￼The University of Michigan-Dearborn values academic honesty and integrity. Each student has a responsibility to understand, accept, and comply with the University's standards of academic conduct as set forth by the Code of Academic Conduct ￼(mdearborn.edu/policies_st-rights), as well as policies established by each college. Cheating , collusion, misconduct, fabrication, and plagiarism are considered serious offenses, and may be monitored using tools including but not limited to TurnItIn. Violations can result in penalties up to and including expulsion from the University. At the instructor's direction, the penalty may be a grade zero on the assignment up to and including recommending that student be expelled from the University. It is the sole responsibility of the student to understand and follow academic guidelines regarding plagiarism. The University of Michigan-Dearborm has an online academic integrity tutorial that can be accessed at: umdearborn.edu/umemergencyalert

#### Safety

All students are encouraged to program 911 and UM-Dearborn’s University Police phone number (313) 593-5333 into personal cell phones. In case of emergency, first dial 911 and then if the situation allows call University Police. The Emergency Alert Notification (EAN) system is the official process for notifying the campus community for emergency events. All students are strongly encouraged to register in the campus EAN, for communications during an emergency. The following link includes information on registering as well as safety and emergency procedures information: .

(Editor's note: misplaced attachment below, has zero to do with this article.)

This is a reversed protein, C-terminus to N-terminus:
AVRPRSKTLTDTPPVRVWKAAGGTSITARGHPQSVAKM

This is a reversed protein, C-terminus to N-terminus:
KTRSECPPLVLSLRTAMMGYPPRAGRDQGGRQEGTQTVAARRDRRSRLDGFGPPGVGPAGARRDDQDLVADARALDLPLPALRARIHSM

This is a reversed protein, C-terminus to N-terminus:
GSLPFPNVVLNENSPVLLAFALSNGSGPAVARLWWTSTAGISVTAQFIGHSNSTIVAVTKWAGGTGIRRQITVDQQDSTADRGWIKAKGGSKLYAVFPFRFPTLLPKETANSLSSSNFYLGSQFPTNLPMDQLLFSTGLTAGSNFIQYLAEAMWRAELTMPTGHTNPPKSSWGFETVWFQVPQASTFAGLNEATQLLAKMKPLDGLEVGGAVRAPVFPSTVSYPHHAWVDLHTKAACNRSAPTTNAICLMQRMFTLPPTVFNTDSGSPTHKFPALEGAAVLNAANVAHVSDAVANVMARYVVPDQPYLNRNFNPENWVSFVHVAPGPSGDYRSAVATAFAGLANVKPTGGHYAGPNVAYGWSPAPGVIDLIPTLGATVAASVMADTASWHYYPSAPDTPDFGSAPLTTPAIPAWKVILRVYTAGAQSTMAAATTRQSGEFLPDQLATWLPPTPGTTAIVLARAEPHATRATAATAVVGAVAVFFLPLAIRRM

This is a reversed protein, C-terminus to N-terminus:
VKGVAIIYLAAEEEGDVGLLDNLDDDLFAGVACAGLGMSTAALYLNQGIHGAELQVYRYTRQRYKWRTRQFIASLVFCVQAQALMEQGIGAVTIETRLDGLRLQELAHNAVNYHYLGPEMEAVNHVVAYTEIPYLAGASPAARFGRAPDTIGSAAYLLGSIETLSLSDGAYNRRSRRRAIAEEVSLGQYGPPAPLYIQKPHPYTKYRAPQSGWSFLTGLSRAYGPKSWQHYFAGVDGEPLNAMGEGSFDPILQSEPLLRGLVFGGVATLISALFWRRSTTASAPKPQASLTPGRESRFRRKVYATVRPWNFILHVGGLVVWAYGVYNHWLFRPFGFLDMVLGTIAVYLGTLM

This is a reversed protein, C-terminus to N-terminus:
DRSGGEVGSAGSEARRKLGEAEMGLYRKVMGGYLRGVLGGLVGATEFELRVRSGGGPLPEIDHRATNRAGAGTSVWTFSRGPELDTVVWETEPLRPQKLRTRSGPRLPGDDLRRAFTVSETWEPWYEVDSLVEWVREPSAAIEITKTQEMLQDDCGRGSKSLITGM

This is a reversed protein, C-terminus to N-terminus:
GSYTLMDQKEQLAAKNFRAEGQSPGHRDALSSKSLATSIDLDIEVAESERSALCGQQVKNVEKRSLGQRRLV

If you hear a fire alarm, class will be immediately suspended, and you must evacuate the building by using the nearest exit. Please proceed outdoors to the assembly area and away from the building. Do not use elevators. It is highly recommended that you do not head to your vehicle or leave campus since it is necessary to account for all persons and to ensure that first responders can access the campus.